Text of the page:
Latest Music Reviews

The Deluxe Magic Flute Standard

by Jens F. Laurson

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Otto Klemperer’s recording of the Magic Flute has long been considered the recording. When it came out, in 1965, it impressed itself on so many listeners as the standard Zauberflöte–an indelible emotional footprint that still informs our hearing. It seems only right that Warner has... Continue Reading

Tito Unbalanced

by Robert Levine

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This is the fifth in Yannick Nézet-Séguin’s and Rolando Villazon’s undertakings of seven Mozart operas to be laid down for DG. The Don G was terrific, the Cosi and Abduction filled with fine moments, and the Nozze mediocre. Nézet-Séguin’s approach has been consistent–a wise mixture... Continue Reading

Under the Radar: Gounod’s Piano Music

by Jed Distler

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Everyone knows about Charles Gounod’s operas and choral works, but who knew that he also wrote solo piano music? I certainly didn’t, until this release came to my attention. It offers a judiciously contrasted representation of the composer’s keyboard output, starting with two beautiful charmers:... Continue Reading

Angela Hewitt in Warsaw, 1980

by Jed Distler

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One does not readily associate Angela Hewitt with Chopin’s music, aside from her Hyperion release containing the complete Nocturnes and Impromptus. However, she played a great deal of Chopin as a teenager, and in fact participated in the 1980 Warsaw International Chopin Competition, where the... Continue Reading

Jacques Charpentier’s Etudes Karnatiques

by Jed Distler

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The late Jacques Charpentier (1933-2017) was a disciple of Olivier Messiaen who shared his mentor’s interest in how the spiritual and musical substance of Indian classical music can inform a creative process rooted in Western traditions. Among his more than 150 works, the Etudes Karnatiques... Continue Reading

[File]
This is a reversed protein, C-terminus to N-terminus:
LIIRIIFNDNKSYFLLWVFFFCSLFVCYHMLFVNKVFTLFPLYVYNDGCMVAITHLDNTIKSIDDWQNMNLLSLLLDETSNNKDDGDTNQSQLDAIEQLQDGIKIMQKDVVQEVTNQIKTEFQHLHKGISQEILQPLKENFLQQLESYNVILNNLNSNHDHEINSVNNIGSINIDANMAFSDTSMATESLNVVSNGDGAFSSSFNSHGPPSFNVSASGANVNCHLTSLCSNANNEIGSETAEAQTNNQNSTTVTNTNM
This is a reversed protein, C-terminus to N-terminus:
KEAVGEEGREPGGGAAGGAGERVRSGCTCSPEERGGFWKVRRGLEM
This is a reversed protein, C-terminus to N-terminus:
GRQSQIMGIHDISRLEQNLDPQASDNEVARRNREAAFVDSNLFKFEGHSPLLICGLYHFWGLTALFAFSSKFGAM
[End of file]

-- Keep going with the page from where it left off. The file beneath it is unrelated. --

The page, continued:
Appreciating Einojuhani Rautavaara–Cello & Piano

by Jens F. Laurson

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Einojuhani Rautavaara is a most wonderful composer of the 20th (and 21st) century; a giant of beauty who left a catalogue of great music when he died in the summer of 2016. I first noticed him when the then barely 20-year-old Finnish conductor/violinist Mikko Franck... Continue Reading

In Pursuit of the Truth: Dénes Zsigmondy’s Solo Bach

by Jed Distler

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Violinist Dénes Zsigmondy (1922-2014) may not be a familiar name outside of professional circles, yet he enjoyed a long career as both performer and pedagogue (perhaps Isabelle Faust is his best known pupil). He had close associations with composers including Kodály, Sessions, Dallapiccola, and Kurtag,... Continue Reading

Thomas’ Colorful And Engaging Tchaikovsky Pathétique

by Victor Carr Jr

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Like his 1971 recording of Tchaikovsky’s Symphony No. 1, Michael Tilson Thomas’ probingly conducted and beautifully played Tchaikovsky Pathétique is intriguing for its “balletic” treatment of the score. This is not to suggest a light and facile performance; on the contrary, there’s plenty of intensity... Continue Reading

Not Great American Symphonic Music, Unfortunately

by David Hurwitz

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Actually, there is one unambiguously great work here: Ruggles’ Sun-Treader, but it receives the least persuasive performance. David Alan Miller is, of course, a highly capable conductor, but the orchestra–despite individually fine first-desk players–is really second rate as an ensemble. Mushy timpani, tentative brass, and... Continue Reading

Major Discoveries: Krommer’s Distinctive Early Symphonies

by David Hurwitz

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Franz Krommer evidently took writing symphonies seriously, waiting until he was about forty before his First appeared at the end of the 1790s. That makes his nine works in the form (the Eighth is lost) almost exactly contemporary with Beethoven’s, and while you won’t find... Continue Reading

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